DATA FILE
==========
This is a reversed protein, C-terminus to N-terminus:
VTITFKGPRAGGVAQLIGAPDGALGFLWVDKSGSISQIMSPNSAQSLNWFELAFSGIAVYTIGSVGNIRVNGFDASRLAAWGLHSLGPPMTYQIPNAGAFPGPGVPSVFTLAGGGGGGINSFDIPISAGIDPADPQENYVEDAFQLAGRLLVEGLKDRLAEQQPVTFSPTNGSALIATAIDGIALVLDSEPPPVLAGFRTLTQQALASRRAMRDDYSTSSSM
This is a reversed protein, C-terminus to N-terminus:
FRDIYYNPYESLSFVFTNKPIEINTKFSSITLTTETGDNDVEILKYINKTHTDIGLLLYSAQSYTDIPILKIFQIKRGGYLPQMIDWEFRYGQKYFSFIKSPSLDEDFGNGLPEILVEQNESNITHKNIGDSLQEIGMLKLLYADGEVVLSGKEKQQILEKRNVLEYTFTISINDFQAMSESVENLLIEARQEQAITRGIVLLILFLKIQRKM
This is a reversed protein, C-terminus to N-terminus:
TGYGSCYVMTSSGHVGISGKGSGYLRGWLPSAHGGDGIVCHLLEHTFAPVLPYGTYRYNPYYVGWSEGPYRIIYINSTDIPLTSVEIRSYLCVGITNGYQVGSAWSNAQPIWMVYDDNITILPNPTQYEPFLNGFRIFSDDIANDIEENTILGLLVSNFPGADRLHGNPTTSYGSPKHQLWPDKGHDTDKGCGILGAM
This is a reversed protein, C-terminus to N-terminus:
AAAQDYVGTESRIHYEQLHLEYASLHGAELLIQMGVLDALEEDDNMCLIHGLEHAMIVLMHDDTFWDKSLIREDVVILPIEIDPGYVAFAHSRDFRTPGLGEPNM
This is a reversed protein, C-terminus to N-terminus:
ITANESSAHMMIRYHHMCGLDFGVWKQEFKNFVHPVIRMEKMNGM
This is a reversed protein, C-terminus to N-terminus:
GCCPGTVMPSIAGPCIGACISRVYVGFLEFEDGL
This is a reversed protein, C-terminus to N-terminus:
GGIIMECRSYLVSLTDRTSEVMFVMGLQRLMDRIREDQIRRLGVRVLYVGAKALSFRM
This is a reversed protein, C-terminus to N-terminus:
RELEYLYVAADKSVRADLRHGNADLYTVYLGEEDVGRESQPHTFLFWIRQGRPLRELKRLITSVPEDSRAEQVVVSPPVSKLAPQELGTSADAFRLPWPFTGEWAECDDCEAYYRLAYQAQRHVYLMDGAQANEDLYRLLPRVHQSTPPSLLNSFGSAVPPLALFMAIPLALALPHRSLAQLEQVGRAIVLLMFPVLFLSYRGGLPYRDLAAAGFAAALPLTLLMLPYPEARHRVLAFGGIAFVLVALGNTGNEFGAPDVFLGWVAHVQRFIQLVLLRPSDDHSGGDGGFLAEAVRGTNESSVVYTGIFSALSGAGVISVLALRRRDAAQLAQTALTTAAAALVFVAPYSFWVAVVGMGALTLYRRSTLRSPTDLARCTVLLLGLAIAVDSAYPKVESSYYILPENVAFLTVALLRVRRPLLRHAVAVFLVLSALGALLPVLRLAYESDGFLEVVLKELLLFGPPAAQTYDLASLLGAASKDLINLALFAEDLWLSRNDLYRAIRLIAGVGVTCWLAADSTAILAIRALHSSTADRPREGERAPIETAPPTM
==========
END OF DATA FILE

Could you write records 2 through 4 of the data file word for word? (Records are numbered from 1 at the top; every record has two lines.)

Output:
This is a reversed protein, C-terminus to N-terminus:
FRDIYYNPYESLSFVFTNKPIEINTKFSSITLTTETGDNDVEILKYINKTHTDIGLLLYSAQSYTDIPILKIFQIKRGGYLPQMIDWEFRYGQKYFSFIKSPSLDEDFGNGLPEILVEQNESNITHKNIGDSLQEIGMLKLLYADGEVVLSGKEKQQILEKRNVLEYTFTISINDFQAMSESVENLLIEARQEQAITRGIVLLILFLKIQRKM
This is a reversed protein, C-terminus to N-terminus:
TGYGSCYVMTSSGHVGISGKGSGYLRGWLPSAHGGDGIVCHLLEHTFAPVLPYGTYRYNPYYVGWSEGPYRIIYINSTDIPLTSVEIRSYLCVGITNGYQVGSAWSNAQPIWMVYDDNITILPNPTQYEPFLNGFRIFSDDIANDIEENTILGLLVSNFPGADRLHGNPTTSYGSPKHQLWPDKGHDTDKGCGILGAM
This is a reversed protein, C-terminus to N-terminus:
AAAQDYVGTESRIHYEQLHLEYASLHGAELLIQMGVLDALEEDDNMCLIHGLEHAMIVLMHDDTFWDKSLIREDVVILPIEIDPGYVAFAHSRDFRTPGLGEPNM